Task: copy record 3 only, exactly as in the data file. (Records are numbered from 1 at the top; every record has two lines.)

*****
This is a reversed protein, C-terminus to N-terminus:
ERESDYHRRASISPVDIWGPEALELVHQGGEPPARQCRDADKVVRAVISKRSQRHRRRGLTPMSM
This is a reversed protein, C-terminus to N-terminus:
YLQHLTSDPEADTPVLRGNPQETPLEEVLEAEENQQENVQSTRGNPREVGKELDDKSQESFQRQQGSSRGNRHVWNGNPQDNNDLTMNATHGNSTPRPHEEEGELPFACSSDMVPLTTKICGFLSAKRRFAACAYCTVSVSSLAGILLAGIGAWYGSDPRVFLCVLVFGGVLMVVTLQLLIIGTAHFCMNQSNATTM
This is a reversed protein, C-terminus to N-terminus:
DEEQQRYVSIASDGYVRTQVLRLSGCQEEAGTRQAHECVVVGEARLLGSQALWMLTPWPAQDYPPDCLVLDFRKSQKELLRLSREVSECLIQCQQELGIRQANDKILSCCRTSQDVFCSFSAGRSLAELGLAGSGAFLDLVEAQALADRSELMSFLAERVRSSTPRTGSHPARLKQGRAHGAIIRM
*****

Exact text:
This is a reversed protein, C-terminus to N-terminus:
DEEQQRYVSIASDGYVRTQVLRLSGCQEEAGTRQAHECVVVGEARLLGSQALWMLTPWPAQDYPPDCLVLDFRKSQKELLRLSREVSECLIQCQQELGIRQANDKILSCCRTSQDVFCSFSAGRSLAELGLAGSGAFLDLVEAQALADRSELMSFLAERVRSSTPRTGSHPARLKQGRAHGAIIRM